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Hot off the Press: Physical Nature of Bacterial Cytoplasms

by PhilipJ on 13 March 2006

The interior of a cell, even for relatively simple bacterial systems, is crowded. David Goodsell work shows this in excellent detail—we can’t think of the interior of, say, E. coli (see our header), as being a simple, homogeneous liquid. And a paper in this week’s PRL (subscription required) confirms it.

By tagging an RNA molecule with a green fluorescent protein construct, a group from Princeton tracked its diffusion in real-time via light microscopy inside a living E. coli cell for many minutes. Their experiments looked like this:

which clearly shows a dominating bright signal diffusing around the whole cell. More detailed analysis of the particle’s position in time revealed that it had unique dynamics, made up of periods of highly localized motion separated by fast jumps to new positions in the cell.

In fact, for pure Brownian motion, the Einstein-Smoluchowski relation says the mean squared displacement of a diffusing particle will go as

2(τ)> = 6Dτ,

where D is the diffusion coefficient, and τ is time. Analysis of the diffusing RNA molecules revealed instead that <δ2(τ)> goes as τα, where α is approximately 0.7. In Brownian diffusion, the particles make random jumps in space due to thermal fluctuations, but in subdiffusive systems, characterised by α < 1, some types of random media can effectively "trap" particles in a specific location, with infrequent jumps about the cell. This could be temporal in origin, where the diffusing molecule may bind to obstacles in the cellular milieu. By modifying the RNA molecule to include ribosome binding sites, the diffusion was seen to decrease further due to interactions with the 104 or so ribosomes present in the cell.

Looking closer at the dynamics of a diffusion, for a regular Brownian particle, the time it takes to move a distance l scales as l2, but for a subdiffusive particle it scales as l2/α. Similarly, if the particle is a distance r away from a target of size a, it has a probability of finding the target given by (a/r)3-2/α. This effectively means that it will take a subdiffusive particle longer to find its target, but hang around the general area for longer than a regular, brownian particle.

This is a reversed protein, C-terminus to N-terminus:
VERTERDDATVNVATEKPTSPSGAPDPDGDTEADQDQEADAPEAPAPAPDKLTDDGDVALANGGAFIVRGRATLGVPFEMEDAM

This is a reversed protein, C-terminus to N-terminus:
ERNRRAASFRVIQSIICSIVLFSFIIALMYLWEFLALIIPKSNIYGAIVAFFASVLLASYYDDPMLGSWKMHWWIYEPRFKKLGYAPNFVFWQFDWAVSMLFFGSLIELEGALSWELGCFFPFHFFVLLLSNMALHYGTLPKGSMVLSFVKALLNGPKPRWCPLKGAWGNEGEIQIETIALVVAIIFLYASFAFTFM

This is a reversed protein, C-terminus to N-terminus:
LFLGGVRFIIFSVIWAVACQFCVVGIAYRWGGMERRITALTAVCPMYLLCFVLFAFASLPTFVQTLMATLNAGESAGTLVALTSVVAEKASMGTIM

This naturally leads into asking how transcription factors are able to find their binding sites along DNA. Transcription factors are normally present in extremely low copy number, from a few to a hundred, and must find a very particular site on the genomic DNA to bind and regulate gene expression. Two famous transcription factors, the Phage λ and Lac repressors, are coded immediately adjacent to their respective binding sites. The transcription factors themselves are probably translated less than a hundred nanometres away from their associated binding sites, and the subdiffusive character of the cytoplasm will give them the time required to find their binding sites and carry out regulation. Fascinating!

  1. samudrika    4511 days ago    #

    Why did they tag the GFP to RNA? Why not use GFP alone? Or is the RNA targeted somewhere.

    Maybe its in the article but I could not access that.

    p.s. I read this blog regularly. Keep up the good work!

  2. PhilipJ    4511 days ago    #

    Hi samudrika, thanks!

    I guess I didn’t make that very clear. :) Their cells had many copies of the GFP construct, and the RNA molecule was engineered such that it had 90 or so GFP binding sites, which makes it very easy to get the signal from a single RNA molecule from the background GFP noise (you can see there is a non-zero background in the images above, but the RNA molecule is quite easy to pick out!).

    Also, using RNA instead of something else made it possible to add the ribosome binding sites, to see if that had an effect on the diffusive properties. I think there are people doing single-GFP detection, but it is quite a bit harder to do.

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